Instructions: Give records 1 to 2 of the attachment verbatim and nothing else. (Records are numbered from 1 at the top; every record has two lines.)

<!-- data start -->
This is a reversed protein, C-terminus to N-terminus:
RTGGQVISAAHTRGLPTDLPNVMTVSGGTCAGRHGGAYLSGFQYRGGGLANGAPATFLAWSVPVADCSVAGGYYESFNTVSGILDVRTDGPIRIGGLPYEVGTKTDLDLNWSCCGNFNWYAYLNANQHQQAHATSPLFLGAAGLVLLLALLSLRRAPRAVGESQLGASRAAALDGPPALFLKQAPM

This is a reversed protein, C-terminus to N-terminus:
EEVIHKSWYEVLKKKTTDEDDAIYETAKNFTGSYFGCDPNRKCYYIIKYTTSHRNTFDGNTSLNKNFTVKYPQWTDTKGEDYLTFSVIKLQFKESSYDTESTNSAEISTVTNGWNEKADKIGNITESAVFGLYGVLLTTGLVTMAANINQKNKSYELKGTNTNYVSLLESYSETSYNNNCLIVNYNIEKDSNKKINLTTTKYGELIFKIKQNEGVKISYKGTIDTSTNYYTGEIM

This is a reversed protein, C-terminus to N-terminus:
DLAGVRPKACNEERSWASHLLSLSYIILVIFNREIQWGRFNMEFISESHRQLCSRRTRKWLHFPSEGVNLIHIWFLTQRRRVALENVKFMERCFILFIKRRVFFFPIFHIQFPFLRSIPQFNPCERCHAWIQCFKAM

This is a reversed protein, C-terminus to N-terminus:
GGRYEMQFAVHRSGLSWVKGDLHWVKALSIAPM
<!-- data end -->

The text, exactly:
This is a reversed protein, C-terminus to N-terminus:
RTGGQVISAAHTRGLPTDLPNVMTVSGGTCAGRHGGAYLSGFQYRGGGLANGAPATFLAWSVPVADCSVAGGYYESFNTVSGILDVRTDGPIRIGGLPYEVGTKTDLDLNWSCCGNFNWYAYLNANQHQQAHATSPLFLGAAGLVLLLALLSLRRAPRAVGESQLGASRAAALDGPPALFLKQAPM

This is a reversed protein, C-terminus to N-terminus:
EEVIHKSWYEVLKKKTTDEDDAIYETAKNFTGSYFGCDPNRKCYYIIKYTTSHRNTFDGNTSLNKNFTVKYPQWTDTKGEDYLTFSVIKLQFKESSYDTESTNSAEISTVTNGWNEKADKIGNITESAVFGLYGVLLTTGLVTMAANINQKNKSYELKGTNTNYVSLLESYSETSYNNNCLIVNYNIEKDSNKKINLTTTKYGELIFKIKQNEGVKISYKGTIDTSTNYYTGEIM